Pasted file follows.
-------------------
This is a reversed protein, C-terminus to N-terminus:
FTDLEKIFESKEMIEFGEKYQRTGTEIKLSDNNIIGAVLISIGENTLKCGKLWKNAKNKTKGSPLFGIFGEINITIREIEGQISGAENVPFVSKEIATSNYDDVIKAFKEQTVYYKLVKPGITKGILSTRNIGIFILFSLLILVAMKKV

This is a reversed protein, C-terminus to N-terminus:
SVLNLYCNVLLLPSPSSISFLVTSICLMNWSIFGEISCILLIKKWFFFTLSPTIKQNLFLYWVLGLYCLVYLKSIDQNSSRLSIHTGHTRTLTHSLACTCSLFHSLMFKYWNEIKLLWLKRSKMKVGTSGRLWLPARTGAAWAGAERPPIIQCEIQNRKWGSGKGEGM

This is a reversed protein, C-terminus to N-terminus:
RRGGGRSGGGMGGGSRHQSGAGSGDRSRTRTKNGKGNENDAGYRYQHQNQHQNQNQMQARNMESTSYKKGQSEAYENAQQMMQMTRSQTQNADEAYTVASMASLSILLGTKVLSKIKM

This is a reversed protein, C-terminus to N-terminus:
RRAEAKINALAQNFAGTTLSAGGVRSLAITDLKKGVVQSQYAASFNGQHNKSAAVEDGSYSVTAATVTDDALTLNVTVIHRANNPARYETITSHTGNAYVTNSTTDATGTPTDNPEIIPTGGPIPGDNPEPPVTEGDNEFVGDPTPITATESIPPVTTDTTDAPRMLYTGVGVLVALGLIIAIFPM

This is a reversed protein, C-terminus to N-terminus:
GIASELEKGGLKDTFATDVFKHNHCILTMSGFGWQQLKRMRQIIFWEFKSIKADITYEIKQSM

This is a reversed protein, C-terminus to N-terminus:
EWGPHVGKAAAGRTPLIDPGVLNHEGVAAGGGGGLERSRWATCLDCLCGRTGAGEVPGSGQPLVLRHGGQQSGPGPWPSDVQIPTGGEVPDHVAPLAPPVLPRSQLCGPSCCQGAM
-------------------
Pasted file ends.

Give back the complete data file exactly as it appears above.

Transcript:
This is a reversed protein, C-terminus to N-terminus:
FTDLEKIFESKEMIEFGEKYQRTGTEIKLSDNNIIGAVLISIGENTLKCGKLWKNAKNKTKGSPLFGIFGEINITIREIEGQISGAENVPFVSKEIATSNYDDVIKAFKEQTVYYKLVKPGITKGILSTRNIGIFILFSLLILVAMKKV

This is a reversed protein, C-terminus to N-terminus:
SVLNLYCNVLLLPSPSSISFLVTSICLMNWSIFGEISCILLIKKWFFFTLSPTIKQNLFLYWVLGLYCLVYLKSIDQNSSRLSIHTGHTRTLTHSLACTCSLFHSLMFKYWNEIKLLWLKRSKMKVGTSGRLWLPARTGAAWAGAERPPIIQCEIQNRKWGSGKGEGM

This is a reversed protein, C-terminus to N-terminus:
RRGGGRSGGGMGGGSRHQSGAGSGDRSRTRTKNGKGNENDAGYRYQHQNQHQNQNQMQARNMESTSYKKGQSEAYENAQQMMQMTRSQTQNADEAYTVASMASLSILLGTKVLSKIKM

This is a reversed protein, C-terminus to N-terminus:
RRAEAKINALAQNFAGTTLSAGGVRSLAITDLKKGVVQSQYAASFNGQHNKSAAVEDGSYSVTAATVTDDALTLNVTVIHRANNPARYETITSHTGNAYVTNSTTDATGTPTDNPEIIPTGGPIPGDNPEPPVTEGDNEFVGDPTPITATESIPPVTTDTTDAPRMLYTGVGVLVALGLIIAIFPM

This is a reversed protein, C-terminus to N-terminus:
GIASELEKGGLKDTFATDVFKHNHCILTMSGFGWQQLKRMRQIIFWEFKSIKADITYEIKQSM

This is a reversed protein, C-terminus to N-terminus:
EWGPHVGKAAAGRTPLIDPGVLNHEGVAAGGGGGLERSRWATCLDCLCGRTGAGEVPGSGQPLVLRHGGQQSGPGPWPSDVQIPTGGEVPDHVAPLAPPVLPRSQLCGPSCCQGAM